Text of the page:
An awfully scrub-heavy Idol season came to a head last night with the show’s first scrub-free episode, the two contenders the show’s been building up all year finally facing each other down and giving this messy, messy year a satisfying conclusion, the one we probably should’ve seen coming from a ways off. Crystal Bowersox and Lee DeWyze basically do the same thing: They take songs with big, meaty melodies and just pound them into submission, leaving all subtlety to the chumps who went home early, maintaining earthy smirk-free personas the whole time. Lee’s not half the singer Crystal is, but he’s been a lot smarter in recent weeks, picking songs that ably convey his everydude persona without overwhelming his burly but limited yarl. Crystal, meanwhile, does exactly one thing (Joplin wail) extraordinarily well, but even she seemed to be getting bored with it in recent weeks. So what wins? Drive or talent? As it turns out, both. Crystal woke the fuck up and tore Lee to pieces. It was something to see.
Last week, I wrote that Crystal thinks she’s better than the show but that she’s not. After spending the first couple of weeks of the show utterly decimating everyone around her (except Siobhan Magnus, who should’ve never fallen off), Crystal went into full-on coast mode, grinning her way through low-key nothing songs and ending last week’s show sounding exactly as she had at the very beginning of the thing. But last night, she suddenly figured out that she might actually lose this thing and flipped her demon switch on, and holy shit.
Crystal’s version of Patty Griffin’s “Up to the Moment”, which closed the show, felt like an instant classic, a defining moment for a show that badly needed one right about now. Kelly Clarkson, still our best argument for this show’s continued existence, sang the same song on the first “Idol Gives Back” show a few years ago, and she beasted it hard. But she wasn’t a competitor then, and she had the added advantage of Jeff Beck wheedling away expertly beside her. Crystal came through with something in the same league as what Kelly had done, and she did it as the big climax of the competition, with something still at stake. Crystal’s version was some heavy shit, climactic big note after climactic big note, building toward a transcendent wail. Crystal herself was barely able to hold back tears by the end. After it ended, she seemed a bit twitchy, making self-consciously awful jokes and stiffly thanking the departing Simon Cowell, like she was having trouble returning to earth after what she’d just done. Big things right there.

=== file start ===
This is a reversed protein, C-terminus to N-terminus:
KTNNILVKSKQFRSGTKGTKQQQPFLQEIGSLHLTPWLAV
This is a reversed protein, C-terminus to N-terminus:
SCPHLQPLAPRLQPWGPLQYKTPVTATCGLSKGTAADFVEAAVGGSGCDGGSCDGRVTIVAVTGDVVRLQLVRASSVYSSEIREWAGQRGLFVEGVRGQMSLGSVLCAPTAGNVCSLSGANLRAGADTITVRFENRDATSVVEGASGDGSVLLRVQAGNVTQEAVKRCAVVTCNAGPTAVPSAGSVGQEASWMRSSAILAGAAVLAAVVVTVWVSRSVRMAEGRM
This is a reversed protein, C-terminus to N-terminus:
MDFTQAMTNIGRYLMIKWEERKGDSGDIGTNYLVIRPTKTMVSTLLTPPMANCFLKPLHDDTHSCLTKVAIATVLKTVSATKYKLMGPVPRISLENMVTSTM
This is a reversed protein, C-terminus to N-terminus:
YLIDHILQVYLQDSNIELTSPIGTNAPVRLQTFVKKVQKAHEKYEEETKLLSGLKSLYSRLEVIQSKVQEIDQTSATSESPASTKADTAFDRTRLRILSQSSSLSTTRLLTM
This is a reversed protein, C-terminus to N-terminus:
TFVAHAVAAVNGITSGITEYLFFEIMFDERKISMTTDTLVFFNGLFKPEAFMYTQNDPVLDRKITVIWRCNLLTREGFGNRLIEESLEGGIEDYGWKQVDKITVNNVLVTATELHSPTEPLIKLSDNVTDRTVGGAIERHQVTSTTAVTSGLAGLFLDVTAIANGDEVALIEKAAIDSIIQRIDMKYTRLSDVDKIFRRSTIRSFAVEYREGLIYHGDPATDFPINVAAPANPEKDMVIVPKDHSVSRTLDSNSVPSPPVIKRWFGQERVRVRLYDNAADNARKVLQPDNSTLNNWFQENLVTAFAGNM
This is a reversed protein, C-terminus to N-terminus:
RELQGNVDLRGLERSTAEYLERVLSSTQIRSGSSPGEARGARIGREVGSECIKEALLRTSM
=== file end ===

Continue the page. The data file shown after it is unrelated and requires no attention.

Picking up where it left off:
The other two Crystal moments were both completely solid and relatively negligible. Both contestants had to sing songs they’d done earlier in the season, so of course Crystal picked the Joplin one. She held back a bit on it, but her howl was back in evidence by the time the song ended. Producer Simon Fuller, tasked with picking her second song, gave her the undying kitsch nugget “Black Velvet”, a perfectly ridiculous song that she sang remarkably well, even if she did look almost unbelievably awkward stuffed into a cocktail dress. Both songs were good, and neither was amazing. But Crystal had a great internal narrative throughout the night, her moments getting bigger and bigger until the deathblow. If she doesn’t win tomorrow night (and I’m prepared for anything after last year’s Kris Allen bullshit), I am going to pull Mr. Socko out of my sweatpants and slap the Mandible Claw on the entire American public. You’ve been warned.
As for Lee DeWyze, who’s been so goddam canny these past few weeks, he seemed to finally hit smug autopilot at the exact moment he needed to wow. He’s got his hammy stagecraft down, wandering through fields of violin players and fake gospel singers. And it’s pretty funny when the growly rock contestant ends his season with Simon and Garfunkel and R.E.M. songs; maybe Lee was more twee than anyone knew. But Lee’s secret weapon is that he knows how to groove; his “Treat Her Like a Lady” was the shit, lest we forget. He did none of that last night, and so all his big gestures fell flat. His “The Boxer” was wishy-washy and free of force. His “Everybody Hurts” straight-up sucked; you can’t use a gospel choir as an automatic out when you’re nowhere near a song’s emotional core. And his “Beautiful Day” was a textbook example of why nobody makes a living impersonating Bono. You know what happens when you impersonate Bono? You look like a fucking tool.